Coalition of Attorneys General Encourage FDA to Expand Guidance to Include Menthol and Disposable, Refillable Products

News Release, Office of the Maryland Attorney General

BALTIMORE, MD (February 27, 2020) – Maryland Attorney General Brian E. Frosh today joined a bipartisan coalition of 28 attorneys general urging the Food and Drug Administration (FDA) to strengthen its enforcement policy of electronic nicotine delivery systems or e-cigarettes.  The FDA released guidance in January, prioritizing enforcement against flavored, cartridge-based e-cigarettes, with the exception of tobacco or menthol-flavored products.  The FDA will also prioritize enforcement against e-cigarette products marketed toward minors or manufacturers that have not taken adequate measures to prevent minors from using their products.  However, the guidance does not prioritize disposable products or refillable cartridge systems that are popular among youth.

In comments submitted today, the coalition is encouraging the FDA to expand and strengthen its enforcement guidance by including menthol flavors and products that are not cartridge-based. The coalition states that the current policy creates loopholes that manufacturers can exploit and will not help decrease e-cigarette usage among youth

“The tobacco industry has a long history of using flavored products to entice young users.Now e-cigarette manufacturers seem to be using that same strategy to get our children hooked,” said Attorney General Frosh. “The FDA’s action is riddled with loopholes. It must take stronger steps to ensure that these addictive nicotine products are not available to children.”

Under the new guidance, mint-flavored e-cigarette products are included in the FDA’s enforcement priorities, and the coalition is urging the FDA to amend the guidance to include menthol flavors.  The attorneys general point out that as a flavor derived from mint, menthol shares many of the same characteristics making it an attractive substitute for youths who would search for a flavor to substitute for mint.  The coalition cites the FDA’s own data showing that the use of mint and menthol flavors by high school e-cigarette users dramatically increased, from 16 percent in 2016 to more than 57 percent in 2019.  The coalition also points to the FDA’s admission that evidence has shown that individuals who already use flavored tobacco products will likely switch to other flavored tobacco products if their preferred flavor is no longer available.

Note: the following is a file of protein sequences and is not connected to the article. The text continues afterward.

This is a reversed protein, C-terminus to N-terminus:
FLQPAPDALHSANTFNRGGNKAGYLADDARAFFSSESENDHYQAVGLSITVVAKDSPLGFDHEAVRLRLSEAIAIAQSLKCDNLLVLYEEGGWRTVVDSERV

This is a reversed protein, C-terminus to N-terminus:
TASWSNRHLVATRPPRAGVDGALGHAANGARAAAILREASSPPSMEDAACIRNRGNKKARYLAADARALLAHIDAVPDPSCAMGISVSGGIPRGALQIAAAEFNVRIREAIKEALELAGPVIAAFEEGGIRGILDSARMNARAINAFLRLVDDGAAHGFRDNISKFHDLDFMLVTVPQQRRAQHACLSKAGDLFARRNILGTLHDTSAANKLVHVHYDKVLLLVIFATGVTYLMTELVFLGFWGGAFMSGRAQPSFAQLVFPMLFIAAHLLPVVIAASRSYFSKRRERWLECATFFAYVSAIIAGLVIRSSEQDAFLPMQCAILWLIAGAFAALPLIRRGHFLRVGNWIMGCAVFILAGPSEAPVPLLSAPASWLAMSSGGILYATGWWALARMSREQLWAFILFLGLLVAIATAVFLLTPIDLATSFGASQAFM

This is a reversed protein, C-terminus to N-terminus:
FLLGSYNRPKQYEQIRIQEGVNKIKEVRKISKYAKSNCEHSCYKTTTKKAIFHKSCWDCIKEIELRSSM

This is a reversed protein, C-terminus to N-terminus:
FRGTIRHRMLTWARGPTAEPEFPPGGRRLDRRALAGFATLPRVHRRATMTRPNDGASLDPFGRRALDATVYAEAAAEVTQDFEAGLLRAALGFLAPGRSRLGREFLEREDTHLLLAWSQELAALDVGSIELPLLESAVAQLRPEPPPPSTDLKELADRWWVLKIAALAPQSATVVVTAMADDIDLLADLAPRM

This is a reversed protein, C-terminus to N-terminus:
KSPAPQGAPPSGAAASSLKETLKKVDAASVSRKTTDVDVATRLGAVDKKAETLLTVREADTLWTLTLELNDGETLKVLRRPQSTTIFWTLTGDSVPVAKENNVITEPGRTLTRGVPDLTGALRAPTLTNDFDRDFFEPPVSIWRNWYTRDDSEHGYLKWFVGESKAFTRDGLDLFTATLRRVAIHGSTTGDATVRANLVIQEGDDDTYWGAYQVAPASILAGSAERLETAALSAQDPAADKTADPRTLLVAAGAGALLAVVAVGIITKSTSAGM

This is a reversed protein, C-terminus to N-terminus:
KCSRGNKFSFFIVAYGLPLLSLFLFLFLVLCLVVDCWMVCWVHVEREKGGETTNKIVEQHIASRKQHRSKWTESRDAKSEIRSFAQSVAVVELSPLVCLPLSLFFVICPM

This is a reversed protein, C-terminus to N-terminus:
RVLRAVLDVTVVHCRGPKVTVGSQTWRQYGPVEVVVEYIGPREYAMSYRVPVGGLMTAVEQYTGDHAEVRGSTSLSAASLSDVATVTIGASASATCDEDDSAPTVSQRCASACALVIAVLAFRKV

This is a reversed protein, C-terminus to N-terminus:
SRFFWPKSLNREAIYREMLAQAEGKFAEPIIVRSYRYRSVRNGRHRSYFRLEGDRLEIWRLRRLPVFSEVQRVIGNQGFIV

In addition to menthol serving as a likely mint substitute due to the flavor similarities, the coalition states that the FDA’s decision to permit menthol is problematic because the guidance does not explain how the FDA will distinguish between the two similar flavors.  The coalition expresses concern that the FDA will be forced to rely on packaging descriptions of the flavors, which the attorneys general argue creates a loophole manufacturer can exploit by simply renaming the flavors on product labels.

The FDA claims its reasoning for allowing menthol is to avoid removing an incentive for adult smokers who might transition from using combustible cigarettes to “potentially less harmful” e-cigarettes. The coalition points to a 2020 surgeon general report that concluded there is not enough evidence to show that e-cigarettes increase smoking cessation. In fact, the coalition argues, the purported benefits of menthol’s availability to adult smokers should be outweighed by the risk it poses of attracting youth smokers.

Also in the comments, the coalition states that the FDA’s focus on cartridge-based products creates a loophole for self-contained, disposable products that are popular with youth. The coalition points out that with two of the most popular e-cigarette devices among high school students being disposable, the guidance will have the result of pushing youth toward refillable systems.

In Maryland, Attorney General Frosh has sponsored, along with Delegate Dereck E. Davis, legislation prohibiting the manufacture, shipment, import, or sale of flavored tobacco products – which are clearly designed to attract children – within the State. Along with the recent increase in legal age to purchase tobacco productsfrom 18 to 21, the proposed law aims to reduce youth interest and access to electronic smoking devices and other tobacco products, which in turn reduces the likelihood of them ever starting to use tobacco.

Attorney General Frosh joined the attorneys general of Alaska, Arkansas, California, Colorado, Connecticut, Delaware, the District of Columbia, Hawaii, Idaho, Illinois, Maine, Massachusetts, Nevada, New Mexico, New York, North Carolina, Oklahoma, Oregon, Pennsylvania, Puerto Rico, Rhode Island, Texas, Utah, Vermont, Virginia, Washington, and Wisconsin in submitting the comments.

David M. Higgins II, Publisher/Editor

David M. Higgins was born in Baltimore and grew up in Southern Maryland. He has had a passion for journalism since high school. After spending many years in the Hospitality Industry he began working in...